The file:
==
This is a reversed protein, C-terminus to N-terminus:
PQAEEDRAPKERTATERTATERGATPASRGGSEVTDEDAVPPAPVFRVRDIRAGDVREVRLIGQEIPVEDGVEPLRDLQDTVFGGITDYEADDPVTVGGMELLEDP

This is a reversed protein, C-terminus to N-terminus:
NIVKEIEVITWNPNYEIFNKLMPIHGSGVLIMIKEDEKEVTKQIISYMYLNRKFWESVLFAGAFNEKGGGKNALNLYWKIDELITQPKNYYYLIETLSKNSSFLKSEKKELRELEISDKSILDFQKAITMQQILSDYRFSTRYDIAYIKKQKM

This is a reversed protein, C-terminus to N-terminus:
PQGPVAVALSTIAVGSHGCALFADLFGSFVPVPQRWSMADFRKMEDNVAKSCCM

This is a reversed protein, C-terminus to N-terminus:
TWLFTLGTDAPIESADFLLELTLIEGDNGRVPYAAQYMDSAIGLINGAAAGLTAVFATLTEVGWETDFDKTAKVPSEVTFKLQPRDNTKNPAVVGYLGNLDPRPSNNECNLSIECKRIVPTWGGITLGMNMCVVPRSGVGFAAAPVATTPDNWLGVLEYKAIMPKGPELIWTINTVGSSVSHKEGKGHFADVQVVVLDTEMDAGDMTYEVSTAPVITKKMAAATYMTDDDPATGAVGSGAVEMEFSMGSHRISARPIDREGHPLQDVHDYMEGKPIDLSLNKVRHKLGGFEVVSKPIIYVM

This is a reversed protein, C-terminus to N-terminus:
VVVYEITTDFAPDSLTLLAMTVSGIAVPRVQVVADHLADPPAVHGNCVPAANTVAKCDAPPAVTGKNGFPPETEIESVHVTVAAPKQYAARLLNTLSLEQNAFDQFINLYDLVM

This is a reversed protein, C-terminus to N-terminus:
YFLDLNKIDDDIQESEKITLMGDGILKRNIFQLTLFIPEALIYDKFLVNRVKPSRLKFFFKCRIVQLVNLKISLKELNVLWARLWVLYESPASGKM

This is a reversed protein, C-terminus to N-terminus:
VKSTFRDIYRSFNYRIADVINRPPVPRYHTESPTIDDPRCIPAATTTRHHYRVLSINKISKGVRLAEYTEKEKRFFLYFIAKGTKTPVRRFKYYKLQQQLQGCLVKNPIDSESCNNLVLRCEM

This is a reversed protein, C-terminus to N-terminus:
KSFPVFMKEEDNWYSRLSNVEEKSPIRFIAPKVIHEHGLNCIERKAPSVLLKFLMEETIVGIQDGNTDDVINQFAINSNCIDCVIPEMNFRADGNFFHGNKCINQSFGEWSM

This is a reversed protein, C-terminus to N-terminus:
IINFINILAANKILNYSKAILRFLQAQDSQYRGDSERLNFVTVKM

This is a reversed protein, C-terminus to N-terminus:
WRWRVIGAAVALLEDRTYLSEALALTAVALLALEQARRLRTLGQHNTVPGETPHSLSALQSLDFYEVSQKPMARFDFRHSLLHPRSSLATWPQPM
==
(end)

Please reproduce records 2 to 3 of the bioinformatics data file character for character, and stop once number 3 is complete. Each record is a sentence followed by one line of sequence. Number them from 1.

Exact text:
This is a reversed protein, C-terminus to N-terminus:
NIVKEIEVITWNPNYEIFNKLMPIHGSGVLIMIKEDEKEVTKQIISYMYLNRKFWESVLFAGAFNEKGGGKNALNLYWKIDELITQPKNYYYLIETLSKNSSFLKSEKKELRELEISDKSILDFQKAITMQQILSDYRFSTRYDIAYIKKQKM

This is a reversed protein, C-terminus to N-terminus:
PQGPVAVALSTIAVGSHGCALFADLFGSFVPVPQRWSMADFRKMEDNVAKSCCM